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Sunday, December 03, 2006

Internet Addiction and Wrongful Termination

In a story dated 11/20/06, InformationWeek published the article, “IBM Worker Says He Was Fired For Chat Room Addiction”. A former worker for IBM was suing the firm for wrongful termination because he claimed he was addicted to online chat rooms.

James Pacenza admits that he spent time in chat rooms during work hours, but claims his behavior is the result of an addiction and that IBM should have offered him counseling instead of firing him. Mr. Pacenza is seeking more that $5 million in punitive and compensatory damages.

IBM is expected to file a motion to dismiss the case, but this raises a significant concern for other firms who may be at legal risk and liability because of the Internet. As Internet addiction gains legitimacy as a clinical syndrome or addictive disorder, companies who provide access to the Internet may be at risk for similar wrongful termination claims.

Whether you agree that Internet addiction is protected mental disability or not, the case opens the door for potential liability. It is foreseeable that other similar cases could be launched creating new problems and costs for employers.

While the research in the employment field has focused on misuse or abuse of the Internet in the workplace, little has specifically looked at the potential for addiction and how this impacts employers. Questions such as, “How do firms protect themselves from similar wrongful termination claims?” “How do firms define employee Internet abuse?” and “What are the best practices to implement policies and procedures regarding employee Internet addiction?” arise.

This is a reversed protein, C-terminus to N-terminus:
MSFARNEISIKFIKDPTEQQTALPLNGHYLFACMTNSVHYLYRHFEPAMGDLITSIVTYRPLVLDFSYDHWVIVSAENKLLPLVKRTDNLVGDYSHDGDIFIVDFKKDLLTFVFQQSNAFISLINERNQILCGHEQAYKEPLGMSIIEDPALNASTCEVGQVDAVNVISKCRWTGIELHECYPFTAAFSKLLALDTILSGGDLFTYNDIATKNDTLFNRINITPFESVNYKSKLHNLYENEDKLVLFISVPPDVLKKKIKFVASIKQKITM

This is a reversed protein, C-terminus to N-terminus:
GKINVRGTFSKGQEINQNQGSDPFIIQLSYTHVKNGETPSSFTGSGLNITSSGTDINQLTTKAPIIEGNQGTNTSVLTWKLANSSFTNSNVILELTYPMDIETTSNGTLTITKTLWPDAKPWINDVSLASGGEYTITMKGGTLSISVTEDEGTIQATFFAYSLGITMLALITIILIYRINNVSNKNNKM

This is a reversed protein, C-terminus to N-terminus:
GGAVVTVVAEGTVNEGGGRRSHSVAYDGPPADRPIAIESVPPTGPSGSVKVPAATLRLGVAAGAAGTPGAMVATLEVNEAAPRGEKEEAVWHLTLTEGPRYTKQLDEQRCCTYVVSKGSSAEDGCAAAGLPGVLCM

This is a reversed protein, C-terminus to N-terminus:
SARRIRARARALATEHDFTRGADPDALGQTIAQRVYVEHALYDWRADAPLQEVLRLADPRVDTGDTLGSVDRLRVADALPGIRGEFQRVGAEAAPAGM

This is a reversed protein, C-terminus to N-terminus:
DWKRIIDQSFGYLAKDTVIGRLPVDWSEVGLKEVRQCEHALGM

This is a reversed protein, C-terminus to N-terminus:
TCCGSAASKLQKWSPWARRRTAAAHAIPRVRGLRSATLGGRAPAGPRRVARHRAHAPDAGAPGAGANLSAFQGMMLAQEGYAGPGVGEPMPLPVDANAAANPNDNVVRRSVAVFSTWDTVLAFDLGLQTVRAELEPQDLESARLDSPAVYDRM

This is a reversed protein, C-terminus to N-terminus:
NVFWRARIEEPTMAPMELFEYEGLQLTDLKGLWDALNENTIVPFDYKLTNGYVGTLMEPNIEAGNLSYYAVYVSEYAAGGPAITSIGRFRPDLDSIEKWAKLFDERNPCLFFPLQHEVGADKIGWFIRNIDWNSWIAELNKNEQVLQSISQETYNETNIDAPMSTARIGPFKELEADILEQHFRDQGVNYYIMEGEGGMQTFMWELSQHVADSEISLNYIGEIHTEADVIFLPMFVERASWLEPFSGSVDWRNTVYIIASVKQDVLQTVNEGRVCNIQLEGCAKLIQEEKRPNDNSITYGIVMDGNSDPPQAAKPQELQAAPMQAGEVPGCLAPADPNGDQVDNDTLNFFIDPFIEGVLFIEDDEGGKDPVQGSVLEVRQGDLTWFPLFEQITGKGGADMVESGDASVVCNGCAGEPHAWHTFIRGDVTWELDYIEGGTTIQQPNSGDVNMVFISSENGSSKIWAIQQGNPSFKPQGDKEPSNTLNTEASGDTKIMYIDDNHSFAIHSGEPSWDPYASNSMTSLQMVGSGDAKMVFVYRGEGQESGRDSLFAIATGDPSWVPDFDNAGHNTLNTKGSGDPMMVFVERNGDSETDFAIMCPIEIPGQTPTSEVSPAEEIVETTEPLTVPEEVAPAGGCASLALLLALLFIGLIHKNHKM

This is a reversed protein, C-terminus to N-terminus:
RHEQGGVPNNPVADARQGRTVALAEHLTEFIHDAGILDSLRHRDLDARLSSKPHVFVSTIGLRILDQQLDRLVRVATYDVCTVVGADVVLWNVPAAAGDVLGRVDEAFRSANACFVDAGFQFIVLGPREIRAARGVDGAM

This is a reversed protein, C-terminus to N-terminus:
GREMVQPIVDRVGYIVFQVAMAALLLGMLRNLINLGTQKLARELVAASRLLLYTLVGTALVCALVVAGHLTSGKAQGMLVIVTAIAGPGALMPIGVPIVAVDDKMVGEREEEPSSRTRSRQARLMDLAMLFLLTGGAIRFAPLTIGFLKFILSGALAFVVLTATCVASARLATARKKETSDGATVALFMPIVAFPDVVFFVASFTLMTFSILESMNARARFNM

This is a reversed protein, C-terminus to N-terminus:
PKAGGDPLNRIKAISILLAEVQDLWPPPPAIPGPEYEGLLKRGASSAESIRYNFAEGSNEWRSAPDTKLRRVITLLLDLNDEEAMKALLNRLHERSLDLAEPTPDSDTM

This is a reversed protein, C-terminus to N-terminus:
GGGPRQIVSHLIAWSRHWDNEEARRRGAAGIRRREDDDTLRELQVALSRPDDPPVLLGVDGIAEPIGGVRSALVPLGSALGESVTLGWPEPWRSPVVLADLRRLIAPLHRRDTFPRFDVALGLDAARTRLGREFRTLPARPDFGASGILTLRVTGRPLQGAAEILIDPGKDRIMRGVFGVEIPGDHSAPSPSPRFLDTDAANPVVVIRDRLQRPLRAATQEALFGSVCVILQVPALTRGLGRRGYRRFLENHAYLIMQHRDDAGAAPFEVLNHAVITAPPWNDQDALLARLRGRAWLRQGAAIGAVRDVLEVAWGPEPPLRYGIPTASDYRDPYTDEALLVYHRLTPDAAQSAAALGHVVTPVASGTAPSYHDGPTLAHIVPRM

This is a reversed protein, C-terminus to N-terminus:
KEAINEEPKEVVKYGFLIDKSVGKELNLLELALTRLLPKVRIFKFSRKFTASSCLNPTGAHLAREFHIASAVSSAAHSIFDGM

It would be prudent for firms to examine the option of rehabilitation, if warranted, rather than termination for workers, not only because of the legal ramifications, but for the practical benefits. Workers who are terminated create poor employee morale and increase other costs for firms such as job turnover, recruitment of new workers, production delays, and training costs.

Beyond offering counseling for Internet-addicted employees, best practices for businesses should also be applied such as job redesign, sensitivity training for employees on responsible Internet use, and collaborative sessions with managers, predominantly from IT and HR to work together on appropriate policies, monitoring strategies, violation procedures, and training.
Linking these issues together, companies will be in a better place to protect themselves and address the practical employment issues that surface from such wrongful termination claims. Employers can also work with EAPs to help develop appropriate referral systems for employees suspected of being addicted to the Internet and examine how to monitor employees who may be at risk for developing such problems.